I would like to go into a little more detail about the rape switch which is being discussed here as well as the statistical trend in rape rates in the US being discussed here
It has been shown again and again that large numbers of males will carry out what by anyone’s definition is rape, under certain circumstances. Yet at the same time, it seems that in most societies it is impossible to imagine that such a large percentage of men would carry out this heinous act.
It is difficult to have much faith in the data for rape frequency, for two reasons. One is definitional and the other is reporting bias. This is a situation where a certain amount of interpretation and, frankly, hard work is needed in order to get a handle on this. You can’t just look it up in a table. The information that is out there is often embedded in politically biased frames. However, there do seem to be two categories of discussant in this area: Those who want the rape numbers to be low, and those that prefer higher numbers. There are cultural, gender, and other features that go along with each of these groups, and that itself is a potential study.
I’m in the second group. I don’t ‘want’ the numbers to be high. I ‘want’ the numbers to become zero. But the numbers are the numbers, and my thinking is that there is a tendency to err in a certain direction such that while we might have inflated rhetoric in certain sociocultural contexts we more often have deflated numbers. So, when we have estimates of there being a minimum of 200% or 300% increase in incidents under certain circumstances, I’m not going to split the difference between zero and 200%. I’m going to figure it’s at least 300%.
As I have stated before, I have never been comfortable with the rape switch idea for a number of reasons that I will not repeat here, but I cannot get away from thinking that it is not an entirely invalid model. One of the reasons I think this is that here is evidence, and off hand I can’t give you citations but this has been discussed endlessly at conferences I’ve attended, for a kind of homicide switch. I really do not think homicide and rape are even remotely the same thing. I do not believe that rape is simply an extension of violence. Yes, it is violent, and yes, understanding either in the context of the other is useful, and yes, they can have similar social meanings (but often they do not). But conflating rape as a form of violence that just happens to involve the sexual act is a very very big mistake. Having said that both are behaviors that I assume are socially controlled and psychologically potentiated. Both are behaviors that are liable to switch-like behavior.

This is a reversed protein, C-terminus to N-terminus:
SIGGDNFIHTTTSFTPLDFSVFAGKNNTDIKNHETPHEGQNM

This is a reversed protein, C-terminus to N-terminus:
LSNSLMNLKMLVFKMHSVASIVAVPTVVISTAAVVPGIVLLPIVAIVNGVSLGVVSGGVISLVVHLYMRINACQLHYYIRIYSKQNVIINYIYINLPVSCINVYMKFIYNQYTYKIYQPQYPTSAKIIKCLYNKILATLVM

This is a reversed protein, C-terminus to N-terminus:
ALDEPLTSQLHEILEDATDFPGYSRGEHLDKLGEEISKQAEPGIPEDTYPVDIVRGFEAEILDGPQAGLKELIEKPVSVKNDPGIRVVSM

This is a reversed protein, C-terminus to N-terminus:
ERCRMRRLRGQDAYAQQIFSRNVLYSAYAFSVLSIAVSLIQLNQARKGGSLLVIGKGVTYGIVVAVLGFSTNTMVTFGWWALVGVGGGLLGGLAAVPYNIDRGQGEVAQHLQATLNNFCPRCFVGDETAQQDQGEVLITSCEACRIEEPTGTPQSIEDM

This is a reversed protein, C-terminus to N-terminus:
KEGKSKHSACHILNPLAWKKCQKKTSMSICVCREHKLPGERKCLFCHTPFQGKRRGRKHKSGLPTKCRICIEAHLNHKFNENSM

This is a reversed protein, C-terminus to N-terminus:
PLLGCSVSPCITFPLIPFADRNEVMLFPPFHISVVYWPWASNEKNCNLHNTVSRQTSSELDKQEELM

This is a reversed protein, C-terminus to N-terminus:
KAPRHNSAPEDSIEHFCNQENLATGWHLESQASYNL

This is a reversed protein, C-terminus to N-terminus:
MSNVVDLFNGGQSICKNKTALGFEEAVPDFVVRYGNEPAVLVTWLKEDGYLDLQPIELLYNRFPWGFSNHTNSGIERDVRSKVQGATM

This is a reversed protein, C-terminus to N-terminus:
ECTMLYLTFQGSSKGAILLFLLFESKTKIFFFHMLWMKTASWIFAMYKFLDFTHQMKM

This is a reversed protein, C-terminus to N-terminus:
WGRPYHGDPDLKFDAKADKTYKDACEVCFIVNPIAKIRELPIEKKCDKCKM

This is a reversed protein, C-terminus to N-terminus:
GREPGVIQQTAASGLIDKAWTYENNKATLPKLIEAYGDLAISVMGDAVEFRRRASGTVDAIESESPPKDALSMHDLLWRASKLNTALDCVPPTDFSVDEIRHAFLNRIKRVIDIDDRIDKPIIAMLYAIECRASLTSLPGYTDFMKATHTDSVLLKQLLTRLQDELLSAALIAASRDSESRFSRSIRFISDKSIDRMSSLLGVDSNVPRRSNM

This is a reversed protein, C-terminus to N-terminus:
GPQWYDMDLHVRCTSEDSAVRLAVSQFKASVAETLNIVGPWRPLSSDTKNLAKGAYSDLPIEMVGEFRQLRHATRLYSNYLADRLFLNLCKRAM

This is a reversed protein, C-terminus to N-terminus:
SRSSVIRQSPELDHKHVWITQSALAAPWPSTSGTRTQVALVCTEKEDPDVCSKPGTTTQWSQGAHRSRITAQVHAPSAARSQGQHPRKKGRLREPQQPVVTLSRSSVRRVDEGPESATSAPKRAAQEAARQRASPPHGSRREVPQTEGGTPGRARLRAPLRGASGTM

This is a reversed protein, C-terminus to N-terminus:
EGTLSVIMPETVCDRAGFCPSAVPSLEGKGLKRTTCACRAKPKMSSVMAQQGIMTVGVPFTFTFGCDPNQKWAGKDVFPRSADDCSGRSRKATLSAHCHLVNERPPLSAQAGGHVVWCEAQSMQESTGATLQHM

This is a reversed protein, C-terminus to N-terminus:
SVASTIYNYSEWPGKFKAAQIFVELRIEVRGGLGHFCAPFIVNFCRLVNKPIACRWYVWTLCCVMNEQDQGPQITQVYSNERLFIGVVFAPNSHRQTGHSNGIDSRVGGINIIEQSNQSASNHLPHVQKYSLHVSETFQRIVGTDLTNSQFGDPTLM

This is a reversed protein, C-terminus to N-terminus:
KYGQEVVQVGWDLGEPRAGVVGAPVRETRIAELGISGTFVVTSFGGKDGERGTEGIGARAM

And that is why I think there could be a “rape switch” of sorts. It is fairly easy to discover in a group of subjects or discussants homicidal possibilities … the homicidal fantasy, or the justification of circumstantially defined homicide (anyone will agree that “someone should have killed Hitler”). But it is hard to find evidence of a rapist possibility, a rapist fantasy, or a justification, these days, in Western society. In the past it was easier to find, and it is probably not entirely gone today. The assertion that rape is an appropriate response to a particular woman’s reticence or some other affect is out there. But you will generally have more luck fishing for proto-homicidal thinking than proto-rape thinking.
But, when certain circumstances arise, rape happens far more often than this would predict. This is a switch-like pattern.
Regarding the rape statistics Stephanie Zvan has presented, I just left a comment over there but I’ll give you the gist of it. I think the drop we see is in part a cultural shift that has occurred in relation to the feminist movement. Good for the feminist movement. But I want to present another, testable, hypothesis. What we are seeing is the latter half of a wartime bulge associated with the Vietnam war, which is dissipating through the late 1970s and through the 1980s.